Alumni Spotlight: Sam Martin (’15)
How do MLWGS students choose where to apply to college and ultimately where to attend? How do they handle the transition from high school to college? Our youngest alumni have the freshest perspectives on college applications, admissions, and selection. Sam Martin (’15) is a junior at Middlebury College in Vermont.
“I was into everything in high school,” Sam says. “I took all the chemistry classes MLWGS had to offer, which I loved, but I also loved English, and all the great books I read in those classes. That’s not to mention Maggie Walker’s focus on languages. I took Latin, French and Arabic while I was there. I know that we’ve got a really explicit focus on government and international studies, and that’s what a lot of people at MLWGS are really interested in and passionate about, but I think that the school was pretty supportive of a liberal-arts style education of the type I’m now consciously and excitedly pursuing in college.”
Sam surprised himself by choosing to double major in Theatre and American Studies at Middlebury. “I took most of the science electives at MLWGS and never for a second thought that I wanted to go into the arts,” he explains. “Anyone reading this who knew me in high school knows that I was constantly active with Maggie Walker’s Drama Club. I think I worked on basically every MLWGS Drama project during the four years that I was there, but at the end of the day, I really considered it a hobby. I was pretty adamant about that coming into college, which is why it was so powerful to get here and almost immediately rediscover all that stuff and to start thinking about it in totally new, much more structured and sophisticated ways.”
Sam took “Acting I: Beginning Acting” during his first semester of college, and the class enhanced his appreciation for what it means to make art and to live as an artist. “Any art-making is basically all about truthfulness and authenticity,” he says. “It’s about figuring out who you are and what you have to say, and then stripping away all the artifice. People think acting is all about ‘becoming’ someone else, but it’s not. It’s about being as real and personal as you can, and forming real connections with everyone else in the room so you can try to tell a story.”
He has continued to find his way into meaningful and even transformative classes. “’Introduction to Dance’ totally changed the way I think about so much of what I do,” Sam says. “Most of what we do in high school involves one mode of scholarship—one way of thinking about the world that privileges words and arguments. It was super eye-opening to get to college and realize that that’s not the only way people do things. There are a whole lot more ways of thinking and being—entire classes and departments devoted to embracing the subconscious, and communicating through the body, via visual—rather than verbal—expression.”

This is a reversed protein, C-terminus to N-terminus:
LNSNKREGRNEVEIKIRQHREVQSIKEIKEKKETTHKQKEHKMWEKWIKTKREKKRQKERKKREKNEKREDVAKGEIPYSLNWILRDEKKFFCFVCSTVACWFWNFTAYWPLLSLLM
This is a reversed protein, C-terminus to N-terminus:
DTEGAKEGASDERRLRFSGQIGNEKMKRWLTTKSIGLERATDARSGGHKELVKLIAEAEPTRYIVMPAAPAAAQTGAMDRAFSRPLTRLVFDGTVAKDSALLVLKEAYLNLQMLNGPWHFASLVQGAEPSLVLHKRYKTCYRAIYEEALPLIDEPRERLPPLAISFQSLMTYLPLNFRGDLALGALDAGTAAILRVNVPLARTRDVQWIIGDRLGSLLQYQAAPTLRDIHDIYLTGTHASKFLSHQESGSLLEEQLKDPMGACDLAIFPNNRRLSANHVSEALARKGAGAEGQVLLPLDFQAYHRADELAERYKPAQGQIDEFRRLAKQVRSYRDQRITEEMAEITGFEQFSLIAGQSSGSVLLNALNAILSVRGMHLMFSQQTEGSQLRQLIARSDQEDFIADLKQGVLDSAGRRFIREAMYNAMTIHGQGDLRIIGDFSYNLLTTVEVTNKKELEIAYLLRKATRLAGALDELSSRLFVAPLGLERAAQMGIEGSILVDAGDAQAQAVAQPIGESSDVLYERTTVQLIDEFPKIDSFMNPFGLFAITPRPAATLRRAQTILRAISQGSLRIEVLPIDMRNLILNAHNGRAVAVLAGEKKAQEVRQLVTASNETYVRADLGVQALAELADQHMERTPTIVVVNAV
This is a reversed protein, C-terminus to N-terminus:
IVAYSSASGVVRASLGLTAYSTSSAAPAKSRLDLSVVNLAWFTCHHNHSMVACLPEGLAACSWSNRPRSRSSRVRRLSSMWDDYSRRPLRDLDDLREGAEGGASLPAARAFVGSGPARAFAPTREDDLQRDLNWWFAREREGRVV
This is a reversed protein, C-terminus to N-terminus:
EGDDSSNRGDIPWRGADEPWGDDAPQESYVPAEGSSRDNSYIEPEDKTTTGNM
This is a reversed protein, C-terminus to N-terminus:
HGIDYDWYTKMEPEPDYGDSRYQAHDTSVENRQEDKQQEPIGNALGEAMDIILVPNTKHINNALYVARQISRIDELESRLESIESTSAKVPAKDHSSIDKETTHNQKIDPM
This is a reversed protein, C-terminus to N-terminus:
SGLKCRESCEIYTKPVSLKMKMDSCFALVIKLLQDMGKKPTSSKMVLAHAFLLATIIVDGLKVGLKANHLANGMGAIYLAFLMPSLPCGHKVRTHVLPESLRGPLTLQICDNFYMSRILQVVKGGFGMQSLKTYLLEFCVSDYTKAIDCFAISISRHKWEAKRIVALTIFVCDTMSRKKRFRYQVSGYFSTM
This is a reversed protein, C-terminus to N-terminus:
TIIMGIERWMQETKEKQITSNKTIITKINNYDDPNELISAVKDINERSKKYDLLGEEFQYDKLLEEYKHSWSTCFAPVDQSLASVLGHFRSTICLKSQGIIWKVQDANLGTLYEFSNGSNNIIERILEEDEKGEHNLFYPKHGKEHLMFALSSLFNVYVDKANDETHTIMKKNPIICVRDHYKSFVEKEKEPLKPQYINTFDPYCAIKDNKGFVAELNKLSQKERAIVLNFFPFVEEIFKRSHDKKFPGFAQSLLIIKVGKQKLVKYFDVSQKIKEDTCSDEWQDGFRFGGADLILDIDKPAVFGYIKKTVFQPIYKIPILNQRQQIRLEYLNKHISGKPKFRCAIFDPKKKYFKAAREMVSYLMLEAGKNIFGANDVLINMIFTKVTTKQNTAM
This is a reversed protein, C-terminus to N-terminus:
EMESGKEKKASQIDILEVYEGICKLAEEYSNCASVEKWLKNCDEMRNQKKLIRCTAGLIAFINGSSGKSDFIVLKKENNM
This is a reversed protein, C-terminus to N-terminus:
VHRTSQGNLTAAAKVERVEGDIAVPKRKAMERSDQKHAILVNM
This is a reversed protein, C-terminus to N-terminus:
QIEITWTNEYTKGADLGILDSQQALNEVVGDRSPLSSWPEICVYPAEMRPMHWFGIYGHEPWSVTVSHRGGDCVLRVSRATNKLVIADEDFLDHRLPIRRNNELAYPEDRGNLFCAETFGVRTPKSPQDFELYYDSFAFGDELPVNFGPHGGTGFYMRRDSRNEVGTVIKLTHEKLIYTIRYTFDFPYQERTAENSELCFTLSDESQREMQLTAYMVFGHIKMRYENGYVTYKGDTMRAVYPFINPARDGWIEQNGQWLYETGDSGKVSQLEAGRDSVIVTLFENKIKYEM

Sam is also thinking about what it means to be a student at Middlebury in 2017, partially in light of the an incident last March that made national news, in which Middlebury students shouted down a controversial speaker who had been invited to appear on campus. “My campus and community are still dealing with the aftermath,” he says. “I think I have a responsibility to address that here, and for my part, I’m extremely proud to belong to a group of students who refused to allow white supremacy to be given an institutional platform or held up as a subject for reasoned, scholarly debate. As students, current and future, we have a tremendous responsibility to disrupt the status quo, avoid complacency, and fight institutional oppression in all its forms using whatever means necessary.”
His advice to current Maggie Walker seniors considering where to go to college? “Trust your gut. You don’t have to be able to articulate a reason for everything choice you make, and sometimes the worst thing you can do is overthink. I have a strong suspicion that where you go matters a whole lot less than what you do there.”
Sam chose Middlebury in part because he wanted the opportunity to go out of state, but being away from Richmond has given him a new appreciation for his hometown. “I think Richmond is a really special place,” he says. “I did a lot of work with the local theatre community when I was in high school—I got a bunch of community service hours volunteering with Firehouse Theatre and what was then Richmond Shakespeare—but it’s only after moving away that I’ve come to really appreciate what a cool, artistic, vibrant city I grew up in. It had a way bigger impact on me than I realized at the time.”
Sam spent six weeks this past summer in New York City performing Off-Broadway, and he is currently looking forward to appearing in a production of Middletown, by the contemporary American dramatist Will Eno. “It’s the kind of project that just feels like an utter privilege to get to work on,” he says. The show opens at Middlebury on November 30th.
And after that? “I’m not sure where I’m going with my college degree yet, but I’m pretty sure that I want to be part of the art world, a contributor to pop culture in some way, whether that means being a creator or a critic. I still have no idea whether or not I want to pursue a career as an artist, but I think that these skills—creativity, empathy, honesty—have been and will continue to be invaluable in my personal and professional life.”